New MRI research shows that changes in brain blood flow associated with vein abnormalities are not specific for multiple sclerosis and do not contribute to its severity, despite what some researchers have speculated. Results of the study were published online, August 21, by the Radiological Society of North America in the journal Radiology.
New magnetic resonance imaging (MRI) research shows that changes in brain blood flow associated with vein abnormalities are not specific for multiple sclerosis (MS) and do not contribute to its severity, despite what some researchers have speculated. Results of the research are published online in the journal Radiology.
“MRI allowed an accurate evaluation of cerebral blood flow that was crucial for our results,” said Simone Marziali, M.D., from the Department of Diagnostic Imaging at the University of Rome Tor Vergata in Rome.... Read More - http://www.msrc.co.uk/index.cfm/fuseact ... ageid/2944
David Hubbard, MD, Donald Ponec, MD, Justin Gooding, MD, Richard Saxon, MD, Heidi Sauder, PhD, Mark Haacke, PhD
This study proposed to prospectively evaluate safety and clinical changes in outpatient endovascular treatment in patients with multiple sclerosis (MS) and chronic cerebrospinal venous insufficiency (CCSVI).
Materials and Methods
Two hundred fifty-nine patients with MS were followed with the Multiple Sclerosis Impact Scale (MSIS-29) before and for 1and 6 months after treatment of extracranial internal jugular vein and azygos vein stenoses and occlusions using venous angioplasty, as well as stent placement in 2.5% of patients. Before treatment, the patients were tested with magnetic resonance (MR) venography and flow quantification.
We found statistically significant improvements in the MSIS-29 scores (P < .01) at both 1 and 6 months. At 1 and 6 months, 67.9% and 53.6% were improved on the physical scale, respectively, and 53.0% and 44.4% were improved on the psychological scale, respectively. Women showed greater improvement than did men on the physical scale at 6 months (P = .01). Patients with primary progressive MS (PPMS) showed less improvement than did those with relapsing-remitting MS (RRMS) on the psychological scale at 1 month, and venoplasty treatment of more vein sites versus fewer vein sites showed greater improvement on the physical scale at both 1 and 6 months. Fifteen patients (6.3%) reported recurrent symptoms after clinical improvement and were treated again. There was one serious adverse event, a deep venous thrombosis at the catheter insertion site, which resolved with treatment.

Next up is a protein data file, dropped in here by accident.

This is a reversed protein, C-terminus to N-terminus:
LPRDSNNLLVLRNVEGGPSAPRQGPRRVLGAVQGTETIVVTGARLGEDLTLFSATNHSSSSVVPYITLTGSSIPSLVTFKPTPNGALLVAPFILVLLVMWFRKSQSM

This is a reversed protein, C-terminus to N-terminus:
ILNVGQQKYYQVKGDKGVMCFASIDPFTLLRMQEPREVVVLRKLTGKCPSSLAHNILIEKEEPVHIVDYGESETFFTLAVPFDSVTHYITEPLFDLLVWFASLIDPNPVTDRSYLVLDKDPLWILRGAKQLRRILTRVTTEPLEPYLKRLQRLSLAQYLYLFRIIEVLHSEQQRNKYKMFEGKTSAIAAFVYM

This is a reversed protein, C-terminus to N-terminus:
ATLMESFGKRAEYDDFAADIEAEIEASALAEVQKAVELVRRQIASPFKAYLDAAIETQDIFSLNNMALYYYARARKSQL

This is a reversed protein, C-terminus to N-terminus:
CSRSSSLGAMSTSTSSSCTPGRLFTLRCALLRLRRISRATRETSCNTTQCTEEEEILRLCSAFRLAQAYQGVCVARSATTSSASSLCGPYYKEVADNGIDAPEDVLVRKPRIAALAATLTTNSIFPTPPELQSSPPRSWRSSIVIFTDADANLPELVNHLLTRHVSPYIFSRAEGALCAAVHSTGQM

Endovascular treatment of CCSVI in patients with MS appears to be a safe procedure resulting in significant clinical improvement.
http://www.jvir.org/article/S1051-0443( ... 7/abstract
dx dual jugular vein stenosis (CCSVI) 4/09
To study the blood flow through the internal jugular veins (IJVs) of the MS population.
MATERIALS AND METHODS:
Two hundred MS patients and 14 normal volunteers were evaluated with magnetic resonance imaging (MRI) at 3T. Contrast-enhanced time-resolved 3D MR angiography and 2D time-of-flight imaging were performed to assess abnormalities in the extracranial vascular anatomy. Based on this assessment, the MS population was divided into subgroups of non-stenotic (NST), cervical 1 stenotic only (C1ST) and cervical 6 stenotic (C6ST) subjects. In this study, 2D phase contrast MR imaging was used to quantify blood flow through major veins and arteries in the neck and flow differences among the groups were analyzed.